In May 1940, the small British Expeditionary Force was sent to help the Belgians and French hold back the German army.
Ill-equipped and under-trained, they fought hard for three weeks, from the German invasion of France to the rescue of the last British troops from the beaches at Dunkirk.
Remarkably, they conducted a successful fighting withdrawal in the face of a formidable foe.
Drawing on previously unpublished and rare material, Major-General Julian Thompson recreates the action from the misunderstandings between the British and French generals to the experiences of the ordinary soldier.
Unlike other books on the subject he gives full weight to the fighting inland as the BEF found itself in mortal danger thanks to the collapse of the Belgian army on one flank and the failure of the French on the other, and corrects popular myths about the evacuation. 'Has many strengths. The most obvious of which is that it is written by a distinguished former solder . . . this is a good book - decent and true' Laurence Rees, Daily Mail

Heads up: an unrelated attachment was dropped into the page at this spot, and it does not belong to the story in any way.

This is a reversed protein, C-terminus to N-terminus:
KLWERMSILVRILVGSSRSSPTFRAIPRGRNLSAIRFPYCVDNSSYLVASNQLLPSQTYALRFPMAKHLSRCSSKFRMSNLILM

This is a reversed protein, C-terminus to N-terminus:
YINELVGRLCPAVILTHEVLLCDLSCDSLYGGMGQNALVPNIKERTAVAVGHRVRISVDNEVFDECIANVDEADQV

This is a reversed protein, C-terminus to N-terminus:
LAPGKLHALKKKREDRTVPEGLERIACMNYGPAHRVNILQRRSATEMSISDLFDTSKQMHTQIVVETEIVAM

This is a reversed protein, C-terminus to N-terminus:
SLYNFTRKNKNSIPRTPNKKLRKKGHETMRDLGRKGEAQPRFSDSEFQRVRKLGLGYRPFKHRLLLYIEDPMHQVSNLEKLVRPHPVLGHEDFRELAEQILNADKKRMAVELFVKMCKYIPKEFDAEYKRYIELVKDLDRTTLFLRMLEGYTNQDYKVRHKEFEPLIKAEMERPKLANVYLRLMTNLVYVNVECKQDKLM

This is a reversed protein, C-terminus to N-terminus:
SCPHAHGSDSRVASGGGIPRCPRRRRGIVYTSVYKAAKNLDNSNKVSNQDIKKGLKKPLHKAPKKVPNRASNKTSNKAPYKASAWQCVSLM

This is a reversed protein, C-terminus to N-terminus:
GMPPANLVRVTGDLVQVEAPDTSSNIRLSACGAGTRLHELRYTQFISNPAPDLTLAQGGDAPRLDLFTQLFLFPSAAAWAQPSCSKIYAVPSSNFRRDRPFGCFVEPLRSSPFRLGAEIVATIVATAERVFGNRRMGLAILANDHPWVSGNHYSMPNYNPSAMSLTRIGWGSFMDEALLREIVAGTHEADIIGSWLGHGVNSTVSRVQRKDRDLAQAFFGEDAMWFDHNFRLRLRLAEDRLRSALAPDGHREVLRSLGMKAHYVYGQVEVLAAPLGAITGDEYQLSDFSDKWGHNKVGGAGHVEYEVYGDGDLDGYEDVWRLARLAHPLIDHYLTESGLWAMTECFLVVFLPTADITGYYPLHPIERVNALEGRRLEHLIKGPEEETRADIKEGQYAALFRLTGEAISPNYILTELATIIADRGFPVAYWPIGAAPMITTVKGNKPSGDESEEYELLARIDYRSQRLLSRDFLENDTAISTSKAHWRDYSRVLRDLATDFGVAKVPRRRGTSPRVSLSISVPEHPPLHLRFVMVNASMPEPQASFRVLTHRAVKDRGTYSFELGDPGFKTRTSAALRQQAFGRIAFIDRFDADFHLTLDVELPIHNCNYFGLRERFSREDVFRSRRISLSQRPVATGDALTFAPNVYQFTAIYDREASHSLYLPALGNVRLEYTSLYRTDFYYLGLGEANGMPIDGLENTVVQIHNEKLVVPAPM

- Format: Paperback
- Pages: 352 pages, Illustrations, maps
- Publisher: Pan Macmillan
- Publication Date: 01/05/2009
- Category: European history
- ISBN: 9780330437967
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Review by johnthefireman
An interesting book which aims to dispel the idea that the British Expeditionary Force did hardly any fighting before being evacuated at Dunkirk. Instead, the author demonstrates that they had several weeks of continuous hard fighting. The narrative is easy to read. My one complaint (as usual with this type of book) is the maps. They are good, but not every place mentioned in the text is shown, and sometimes you have to search through several different maps of different scales to find out where the action actually takes place.